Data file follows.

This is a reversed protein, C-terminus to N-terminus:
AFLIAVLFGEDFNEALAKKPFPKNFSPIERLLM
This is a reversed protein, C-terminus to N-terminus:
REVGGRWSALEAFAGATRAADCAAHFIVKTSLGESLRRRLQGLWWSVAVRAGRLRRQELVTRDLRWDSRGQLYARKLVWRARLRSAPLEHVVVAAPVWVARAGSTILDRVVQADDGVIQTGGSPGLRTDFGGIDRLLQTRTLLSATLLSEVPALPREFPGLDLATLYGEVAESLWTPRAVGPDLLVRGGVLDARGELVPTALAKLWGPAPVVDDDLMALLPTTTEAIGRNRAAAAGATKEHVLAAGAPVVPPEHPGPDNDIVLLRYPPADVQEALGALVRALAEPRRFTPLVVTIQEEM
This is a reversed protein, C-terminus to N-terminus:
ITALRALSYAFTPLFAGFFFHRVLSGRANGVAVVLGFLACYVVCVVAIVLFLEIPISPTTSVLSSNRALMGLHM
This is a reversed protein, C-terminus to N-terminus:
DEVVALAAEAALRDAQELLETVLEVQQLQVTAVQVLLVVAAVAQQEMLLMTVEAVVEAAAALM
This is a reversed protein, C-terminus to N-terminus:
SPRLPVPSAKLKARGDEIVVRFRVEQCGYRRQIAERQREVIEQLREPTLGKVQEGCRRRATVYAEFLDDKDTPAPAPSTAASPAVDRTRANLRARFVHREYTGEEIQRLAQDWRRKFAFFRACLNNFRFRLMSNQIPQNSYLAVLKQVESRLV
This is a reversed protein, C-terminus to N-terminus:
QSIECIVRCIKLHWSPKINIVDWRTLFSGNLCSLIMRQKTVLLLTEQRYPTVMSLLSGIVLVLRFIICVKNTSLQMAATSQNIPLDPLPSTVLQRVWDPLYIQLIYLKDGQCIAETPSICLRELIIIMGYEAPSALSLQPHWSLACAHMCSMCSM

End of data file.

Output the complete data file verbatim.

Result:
This is a reversed protein, C-terminus to N-terminus:
AFLIAVLFGEDFNEALAKKPFPKNFSPIERLLM
This is a reversed protein, C-terminus to N-terminus:
REVGGRWSALEAFAGATRAADCAAHFIVKTSLGESLRRRLQGLWWSVAVRAGRLRRQELVTRDLRWDSRGQLYARKLVWRARLRSAPLEHVVVAAPVWVARAGSTILDRVVQADDGVIQTGGSPGLRTDFGGIDRLLQTRTLLSATLLSEVPALPREFPGLDLATLYGEVAESLWTPRAVGPDLLVRGGVLDARGELVPTALAKLWGPAPVVDDDLMALLPTTTEAIGRNRAAAAGATKEHVLAAGAPVVPPEHPGPDNDIVLLRYPPADVQEALGALVRALAEPRRFTPLVVTIQEEM
This is a reversed protein, C-terminus to N-terminus:
ITALRALSYAFTPLFAGFFFHRVLSGRANGVAVVLGFLACYVVCVVAIVLFLEIPISPTTSVLSSNRALMGLHM
This is a reversed protein, C-terminus to N-terminus:
DEVVALAAEAALRDAQELLETVLEVQQLQVTAVQVLLVVAAVAQQEMLLMTVEAVVEAAAALM
This is a reversed protein, C-terminus to N-terminus:
SPRLPVPSAKLKARGDEIVVRFRVEQCGYRRQIAERQREVIEQLREPTLGKVQEGCRRRATVYAEFLDDKDTPAPAPSTAASPAVDRTRANLRARFVHREYTGEEIQRLAQDWRRKFAFFRACLNNFRFRLMSNQIPQNSYLAVLKQVESRLV
This is a reversed protein, C-terminus to N-terminus:
QSIECIVRCIKLHWSPKINIVDWRTLFSGNLCSLIMRQKTVLLLTEQRYPTVMSLLSGIVLVLRFIICVKNTSLQMAATSQNIPLDPLPSTVLQRVWDPLYIQLIYLKDGQCIAETPSICLRELIIIMGYEAPSALSLQPHWSLACAHMCSMCSM